"Blessed are the merciful," Jesus says, "for they shall obtain mercy" (Matthew 5:7). Paul exhorts us, "Rejoice with them that do rejoice, and weep with them that weep" (Romans 12:15).
In American culture, a prevailing macho influence tells men to suppress their feelings. Many men find it difficult to show tenderness toward their children; it's a mother's role to comfort them, men feel. Yes, mothers have an important role in comforting, it is true. But men, too -- at least those who would follow Jesus -- must be willing to spend time with the hurting and bring comfort. Disciples, take heed.
Proclaiming Freedom to the Captives (Luke 4:18d)
The next mission is to proclaim freedom to the captives. Are these literal prisoners, sentenced to spend time behind bars? Perhaps, but we have no evidence of Jesus' jailbreak ministry. So I suspect this is intended figuratively. How about men and women who have been imprisoned by habits and desires that leave their will less able to choose the right when tempted? How about those who are totally overwhelmed with lust, and feed that lust with pornography and more? How about those who serve the substitute god Mammon, and are enticed by his glitter? How about physical addiction to alcohol and barbiturates, to narcotics and nicotine?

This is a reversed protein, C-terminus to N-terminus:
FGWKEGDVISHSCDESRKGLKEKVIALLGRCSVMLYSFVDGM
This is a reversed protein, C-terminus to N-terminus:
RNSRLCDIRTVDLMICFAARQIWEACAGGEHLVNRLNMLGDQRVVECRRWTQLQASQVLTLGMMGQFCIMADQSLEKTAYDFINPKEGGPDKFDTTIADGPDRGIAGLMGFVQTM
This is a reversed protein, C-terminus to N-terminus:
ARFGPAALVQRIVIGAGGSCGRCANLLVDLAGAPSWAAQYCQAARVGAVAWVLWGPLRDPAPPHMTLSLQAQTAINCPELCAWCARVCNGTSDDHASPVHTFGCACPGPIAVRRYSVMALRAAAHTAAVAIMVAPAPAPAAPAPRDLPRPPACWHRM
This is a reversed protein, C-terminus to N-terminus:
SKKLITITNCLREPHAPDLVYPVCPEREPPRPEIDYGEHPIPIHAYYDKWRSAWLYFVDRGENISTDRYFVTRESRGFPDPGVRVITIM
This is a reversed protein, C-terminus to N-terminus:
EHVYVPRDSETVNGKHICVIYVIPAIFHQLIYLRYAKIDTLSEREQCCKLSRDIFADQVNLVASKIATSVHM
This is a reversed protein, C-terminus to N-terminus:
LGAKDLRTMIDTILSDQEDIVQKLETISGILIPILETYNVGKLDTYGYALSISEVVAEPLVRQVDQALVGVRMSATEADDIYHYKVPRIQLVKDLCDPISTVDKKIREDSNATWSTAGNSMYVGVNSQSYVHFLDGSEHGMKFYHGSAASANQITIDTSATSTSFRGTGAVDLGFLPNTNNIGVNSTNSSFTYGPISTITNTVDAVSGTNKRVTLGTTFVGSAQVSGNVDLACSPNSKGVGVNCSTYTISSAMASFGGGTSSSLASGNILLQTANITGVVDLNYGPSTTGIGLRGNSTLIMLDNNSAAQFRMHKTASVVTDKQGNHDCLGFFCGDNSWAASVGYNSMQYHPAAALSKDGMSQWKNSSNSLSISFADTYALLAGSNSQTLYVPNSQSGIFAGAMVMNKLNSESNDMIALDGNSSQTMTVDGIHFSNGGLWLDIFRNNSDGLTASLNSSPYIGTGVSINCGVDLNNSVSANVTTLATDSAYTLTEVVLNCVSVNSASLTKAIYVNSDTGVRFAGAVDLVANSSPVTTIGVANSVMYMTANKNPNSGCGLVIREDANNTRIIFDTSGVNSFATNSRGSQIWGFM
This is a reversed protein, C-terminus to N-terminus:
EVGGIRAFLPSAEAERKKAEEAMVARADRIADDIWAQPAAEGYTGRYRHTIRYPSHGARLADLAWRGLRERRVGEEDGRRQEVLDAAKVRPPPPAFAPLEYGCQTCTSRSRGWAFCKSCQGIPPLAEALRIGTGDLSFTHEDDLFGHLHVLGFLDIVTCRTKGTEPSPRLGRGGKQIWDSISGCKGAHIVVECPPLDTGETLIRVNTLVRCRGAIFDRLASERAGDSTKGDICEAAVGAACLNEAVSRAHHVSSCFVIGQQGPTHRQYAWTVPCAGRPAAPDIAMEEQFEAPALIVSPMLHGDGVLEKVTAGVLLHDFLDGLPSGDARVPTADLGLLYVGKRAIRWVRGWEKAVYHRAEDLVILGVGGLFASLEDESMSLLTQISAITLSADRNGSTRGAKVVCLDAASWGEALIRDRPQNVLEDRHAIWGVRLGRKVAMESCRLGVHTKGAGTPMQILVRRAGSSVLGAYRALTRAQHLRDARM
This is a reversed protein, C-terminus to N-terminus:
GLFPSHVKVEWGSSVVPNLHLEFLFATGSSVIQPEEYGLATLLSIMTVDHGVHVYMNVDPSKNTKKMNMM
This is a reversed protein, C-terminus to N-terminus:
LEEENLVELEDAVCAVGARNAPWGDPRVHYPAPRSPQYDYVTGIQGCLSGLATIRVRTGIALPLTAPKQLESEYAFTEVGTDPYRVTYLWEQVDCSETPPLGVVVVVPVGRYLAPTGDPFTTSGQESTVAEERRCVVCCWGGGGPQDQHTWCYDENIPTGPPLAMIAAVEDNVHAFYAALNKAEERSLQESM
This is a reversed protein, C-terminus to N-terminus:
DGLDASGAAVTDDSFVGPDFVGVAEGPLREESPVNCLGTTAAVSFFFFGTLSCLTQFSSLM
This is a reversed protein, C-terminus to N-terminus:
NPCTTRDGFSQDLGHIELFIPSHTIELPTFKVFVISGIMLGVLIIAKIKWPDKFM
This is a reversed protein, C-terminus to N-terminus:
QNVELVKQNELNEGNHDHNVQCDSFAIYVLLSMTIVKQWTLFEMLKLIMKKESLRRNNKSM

We Christians are often more prone to condemn the captives than tell them about the freeing power of the Holy Spirit who can deliver them fully and completely. We put them down, rather than lift them up to Jesus. Jesus' commission was to proclaim freedom to those in chains; it is our commission, too.
Recovery of Sight to the Blind (Luke 4:18e)